Justitia, a Melbourne-based workplace relations firm with eight lawyers, was recognised at the Australian Human Resources Institute’s (AHRI) Inclusion and Diversity Awards for its innovative practices.
The firm was one of six finalists, which included large organisations such as Suncorp, Telstra and Caltex.
“We were very excited,” founding partner Sarah Rey (pictured centre) told Lawyers Weekly. “We weren’t expecting to win – we were up against stiff competition and we had already won an award last year as Law Firm of the Year so we thought our luck couldn’t stretch this far.”
Rey attended the awards ceremony with managing partner Mary-Jane Ierodiaconou (pictured left) and lawyer Laura Douglas (pictured right).
Justitia operates on the assumption that all, or at least most, staff prefer to work flexibly.
“When someone starts with us we ask them, ‘How do you want to work?’ and we then look at how that is going to work within our general model,” said Rey.
This differs from the typical “reactive model” within which organisations presume staff want to work full-time during the business week and anyone who requests something less than that is viewed as an exception, she said.
“[At Justitia] it is not the case that the individual needs to be indebted to the organisation [for flexible work arrangements] but rather that’s just the norm,” she added.
Leading by example, both Rey and Ierodiaconou have worked four days a week since the firm was founded 10 years ago.
Douglas told Lawyers Weekly she has benefited greatly from flexible work options during her time at Justitia, working between one and three-and-a-half days per week.
“I think a common misconception with working mothers is that they just take time off initially and they don’t really need to take time off again. But for me, I needed to take a bit of time off after I’d been back at work not to have another child but to be at home with my children,” she said.
The key to a successful flexible work environment is fostering a culture of communication between lawyers so that clients always have access to a lawyer familiar with their case, according to Rey.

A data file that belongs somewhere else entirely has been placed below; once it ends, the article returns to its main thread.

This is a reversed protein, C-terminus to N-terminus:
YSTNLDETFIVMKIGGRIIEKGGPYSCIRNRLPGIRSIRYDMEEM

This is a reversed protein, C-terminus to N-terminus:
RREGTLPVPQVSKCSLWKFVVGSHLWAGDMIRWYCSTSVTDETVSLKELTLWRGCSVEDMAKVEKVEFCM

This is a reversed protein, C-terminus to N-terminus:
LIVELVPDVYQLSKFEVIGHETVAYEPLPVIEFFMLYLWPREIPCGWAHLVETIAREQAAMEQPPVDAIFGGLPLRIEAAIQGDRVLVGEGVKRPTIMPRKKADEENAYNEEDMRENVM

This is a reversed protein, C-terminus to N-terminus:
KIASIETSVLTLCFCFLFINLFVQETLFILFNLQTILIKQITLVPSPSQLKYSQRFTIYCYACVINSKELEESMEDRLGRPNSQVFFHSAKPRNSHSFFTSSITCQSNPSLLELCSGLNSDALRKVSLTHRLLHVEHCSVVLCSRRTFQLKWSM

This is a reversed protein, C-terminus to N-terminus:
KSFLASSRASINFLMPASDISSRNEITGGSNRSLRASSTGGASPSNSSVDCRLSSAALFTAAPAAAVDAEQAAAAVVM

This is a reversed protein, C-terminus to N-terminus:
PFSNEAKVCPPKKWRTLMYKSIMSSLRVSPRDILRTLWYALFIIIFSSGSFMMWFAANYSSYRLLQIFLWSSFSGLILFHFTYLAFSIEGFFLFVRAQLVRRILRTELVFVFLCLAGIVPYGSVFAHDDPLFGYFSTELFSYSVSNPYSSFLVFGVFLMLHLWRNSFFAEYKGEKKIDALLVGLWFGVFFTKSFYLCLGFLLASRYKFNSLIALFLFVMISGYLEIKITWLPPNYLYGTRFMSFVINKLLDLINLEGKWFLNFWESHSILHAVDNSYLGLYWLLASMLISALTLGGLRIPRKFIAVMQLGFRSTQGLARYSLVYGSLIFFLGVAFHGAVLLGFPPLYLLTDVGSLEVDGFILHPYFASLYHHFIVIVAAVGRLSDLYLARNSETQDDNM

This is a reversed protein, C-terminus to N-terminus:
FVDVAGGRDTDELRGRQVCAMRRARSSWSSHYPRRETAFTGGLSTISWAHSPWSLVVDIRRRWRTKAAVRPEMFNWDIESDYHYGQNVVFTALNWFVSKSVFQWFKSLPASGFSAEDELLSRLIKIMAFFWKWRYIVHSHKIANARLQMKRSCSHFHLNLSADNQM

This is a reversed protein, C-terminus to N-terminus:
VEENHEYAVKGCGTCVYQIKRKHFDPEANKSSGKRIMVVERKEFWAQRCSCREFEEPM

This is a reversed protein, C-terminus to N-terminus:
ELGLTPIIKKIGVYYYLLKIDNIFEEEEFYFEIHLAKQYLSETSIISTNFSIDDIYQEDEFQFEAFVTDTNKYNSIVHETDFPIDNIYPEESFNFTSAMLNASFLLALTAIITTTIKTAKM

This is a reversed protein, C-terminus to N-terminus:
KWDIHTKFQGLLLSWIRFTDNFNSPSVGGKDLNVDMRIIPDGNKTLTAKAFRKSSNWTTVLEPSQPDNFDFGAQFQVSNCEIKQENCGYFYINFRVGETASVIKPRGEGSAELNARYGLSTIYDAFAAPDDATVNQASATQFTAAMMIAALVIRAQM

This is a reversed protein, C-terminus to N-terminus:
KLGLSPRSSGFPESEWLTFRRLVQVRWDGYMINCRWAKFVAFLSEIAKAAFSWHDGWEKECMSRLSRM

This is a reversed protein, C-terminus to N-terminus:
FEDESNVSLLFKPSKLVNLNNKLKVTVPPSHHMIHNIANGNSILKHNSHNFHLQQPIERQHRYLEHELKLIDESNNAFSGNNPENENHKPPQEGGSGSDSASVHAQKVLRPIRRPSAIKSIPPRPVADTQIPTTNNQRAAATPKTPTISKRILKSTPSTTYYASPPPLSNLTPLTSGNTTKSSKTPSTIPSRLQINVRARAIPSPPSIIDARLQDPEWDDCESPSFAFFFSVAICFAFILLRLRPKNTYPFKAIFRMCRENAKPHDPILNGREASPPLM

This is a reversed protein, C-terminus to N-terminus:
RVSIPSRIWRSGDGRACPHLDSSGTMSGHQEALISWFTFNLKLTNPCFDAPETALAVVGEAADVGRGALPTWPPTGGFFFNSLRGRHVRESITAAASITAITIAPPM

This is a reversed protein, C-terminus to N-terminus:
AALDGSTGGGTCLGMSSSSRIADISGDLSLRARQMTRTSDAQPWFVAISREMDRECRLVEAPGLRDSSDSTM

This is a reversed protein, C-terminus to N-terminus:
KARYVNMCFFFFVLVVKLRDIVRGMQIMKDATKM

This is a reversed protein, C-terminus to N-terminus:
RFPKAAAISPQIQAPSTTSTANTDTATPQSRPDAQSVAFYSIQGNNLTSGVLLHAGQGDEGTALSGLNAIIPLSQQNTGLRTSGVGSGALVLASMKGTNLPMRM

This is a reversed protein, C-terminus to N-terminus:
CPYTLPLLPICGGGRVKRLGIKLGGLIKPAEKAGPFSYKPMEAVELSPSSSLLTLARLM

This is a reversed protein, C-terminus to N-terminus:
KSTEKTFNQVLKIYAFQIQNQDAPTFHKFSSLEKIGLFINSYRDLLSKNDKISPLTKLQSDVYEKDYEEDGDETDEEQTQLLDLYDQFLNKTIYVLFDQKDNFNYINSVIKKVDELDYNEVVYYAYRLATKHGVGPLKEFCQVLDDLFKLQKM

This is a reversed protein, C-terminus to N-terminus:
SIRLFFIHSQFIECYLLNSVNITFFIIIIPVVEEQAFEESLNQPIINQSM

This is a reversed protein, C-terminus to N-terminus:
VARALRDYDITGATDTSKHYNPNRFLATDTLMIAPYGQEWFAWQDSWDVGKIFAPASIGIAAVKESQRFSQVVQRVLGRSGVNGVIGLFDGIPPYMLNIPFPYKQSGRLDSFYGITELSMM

“Our people work in a very collegiate and cooperative way, which breaks down a sense of having ownership over clients.
“Whatever work is being done by people, it is being done in the name of the whole firm not in the name of individuals trying to build their own practice at the expense of other people in the team,” said Rey.
Another crucial element in the flexible model is the lack of emphasis on individual budgets and billable-hour targets.
“We don’t have billable hours,” said Rey. “We don’t tell [our lawyers] they have to meet a particular target each day because we think that prevents an environment in which we expect people to share information.
“If people are focused on budgets and billable hours then they tend to get very insular about their work and their clients.”
Justitia is a relatively small firm but Rey said there was no reason why the flexible model could not be applied to larger organisations, so long as they take the focus off individual lawyers continually justifying their own existence by meeting targets and instead concentrate on building a team.
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